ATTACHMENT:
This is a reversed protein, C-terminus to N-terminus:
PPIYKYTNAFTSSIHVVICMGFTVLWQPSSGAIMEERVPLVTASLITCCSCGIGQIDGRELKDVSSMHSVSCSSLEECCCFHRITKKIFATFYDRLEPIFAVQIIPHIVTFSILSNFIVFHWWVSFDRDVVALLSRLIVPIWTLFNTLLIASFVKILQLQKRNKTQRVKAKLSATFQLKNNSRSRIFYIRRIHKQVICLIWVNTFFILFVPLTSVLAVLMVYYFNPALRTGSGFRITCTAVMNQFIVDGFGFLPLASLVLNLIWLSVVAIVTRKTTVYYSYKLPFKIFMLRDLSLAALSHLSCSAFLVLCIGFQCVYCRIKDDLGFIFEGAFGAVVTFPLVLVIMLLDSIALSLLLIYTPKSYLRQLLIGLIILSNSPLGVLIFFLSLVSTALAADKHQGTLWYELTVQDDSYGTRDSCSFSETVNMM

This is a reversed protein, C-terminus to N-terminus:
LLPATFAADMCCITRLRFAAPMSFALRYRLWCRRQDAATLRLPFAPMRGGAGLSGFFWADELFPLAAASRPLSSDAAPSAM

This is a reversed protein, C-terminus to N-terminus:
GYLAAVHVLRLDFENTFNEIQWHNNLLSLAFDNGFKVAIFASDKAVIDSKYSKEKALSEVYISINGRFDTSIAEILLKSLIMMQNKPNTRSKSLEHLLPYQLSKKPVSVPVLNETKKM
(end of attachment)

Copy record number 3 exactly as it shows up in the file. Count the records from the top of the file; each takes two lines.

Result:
This is a reversed protein, C-terminus to N-terminus:
GYLAAVHVLRLDFENTFNEIQWHNNLLSLAFDNGFKVAIFASDKAVIDSKYSKEKALSEVYISINGRFDTSIAEILLKSLIMMQNKPNTRSKSLEHLLPYQLSKKPVSVPVLNETKKM